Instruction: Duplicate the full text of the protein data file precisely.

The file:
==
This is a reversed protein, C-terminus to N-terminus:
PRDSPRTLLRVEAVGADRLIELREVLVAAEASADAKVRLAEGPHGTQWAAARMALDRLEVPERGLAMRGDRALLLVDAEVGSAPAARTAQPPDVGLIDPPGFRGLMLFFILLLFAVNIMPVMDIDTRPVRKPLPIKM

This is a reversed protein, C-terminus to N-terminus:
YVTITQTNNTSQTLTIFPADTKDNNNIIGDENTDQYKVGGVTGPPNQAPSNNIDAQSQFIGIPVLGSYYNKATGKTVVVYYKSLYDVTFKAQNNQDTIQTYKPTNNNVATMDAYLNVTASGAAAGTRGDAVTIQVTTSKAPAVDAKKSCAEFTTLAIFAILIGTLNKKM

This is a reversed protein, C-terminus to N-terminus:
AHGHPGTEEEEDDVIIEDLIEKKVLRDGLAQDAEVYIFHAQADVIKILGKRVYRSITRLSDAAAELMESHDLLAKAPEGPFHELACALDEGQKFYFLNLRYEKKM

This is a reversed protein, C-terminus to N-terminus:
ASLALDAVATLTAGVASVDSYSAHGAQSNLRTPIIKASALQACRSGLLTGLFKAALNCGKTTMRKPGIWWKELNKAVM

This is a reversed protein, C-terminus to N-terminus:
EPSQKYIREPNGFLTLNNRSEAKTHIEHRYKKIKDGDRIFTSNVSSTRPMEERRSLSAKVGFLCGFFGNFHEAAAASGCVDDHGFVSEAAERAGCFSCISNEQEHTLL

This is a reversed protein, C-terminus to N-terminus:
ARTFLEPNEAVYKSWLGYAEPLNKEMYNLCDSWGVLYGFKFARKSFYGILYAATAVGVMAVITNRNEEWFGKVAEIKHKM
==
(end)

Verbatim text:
This is a reversed protein, C-terminus to N-terminus:
PRDSPRTLLRVEAVGADRLIELREVLVAAEASADAKVRLAEGPHGTQWAAARMALDRLEVPERGLAMRGDRALLLVDAEVGSAPAARTAQPPDVGLIDPPGFRGLMLFFILLLFAVNIMPVMDIDTRPVRKPLPIKM

This is a reversed protein, C-terminus to N-terminus:
YVTITQTNNTSQTLTIFPADTKDNNNIIGDENTDQYKVGGVTGPPNQAPSNNIDAQSQFIGIPVLGSYYNKATGKTVVVYYKSLYDVTFKAQNNQDTIQTYKPTNNNVATMDAYLNVTASGAAAGTRGDAVTIQVTTSKAPAVDAKKSCAEFTTLAIFAILIGTLNKKM

This is a reversed protein, C-terminus to N-terminus:
AHGHPGTEEEEDDVIIEDLIEKKVLRDGLAQDAEVYIFHAQADVIKILGKRVYRSITRLSDAAAELMESHDLLAKAPEGPFHELACALDEGQKFYFLNLRYEKKM

This is a reversed protein, C-terminus to N-terminus:
ASLALDAVATLTAGVASVDSYSAHGAQSNLRTPIIKASALQACRSGLLTGLFKAALNCGKTTMRKPGIWWKELNKAVM

This is a reversed protein, C-terminus to N-terminus:
EPSQKYIREPNGFLTLNNRSEAKTHIEHRYKKIKDGDRIFTSNVSSTRPMEERRSLSAKVGFLCGFFGNFHEAAAASGCVDDHGFVSEAAERAGCFSCISNEQEHTLL

This is a reversed protein, C-terminus to N-terminus:
ARTFLEPNEAVYKSWLGYAEPLNKEMYNLCDSWGVLYGFKFARKSFYGILYAATAVGVMAVITNRNEEWFGKVAEIKHKM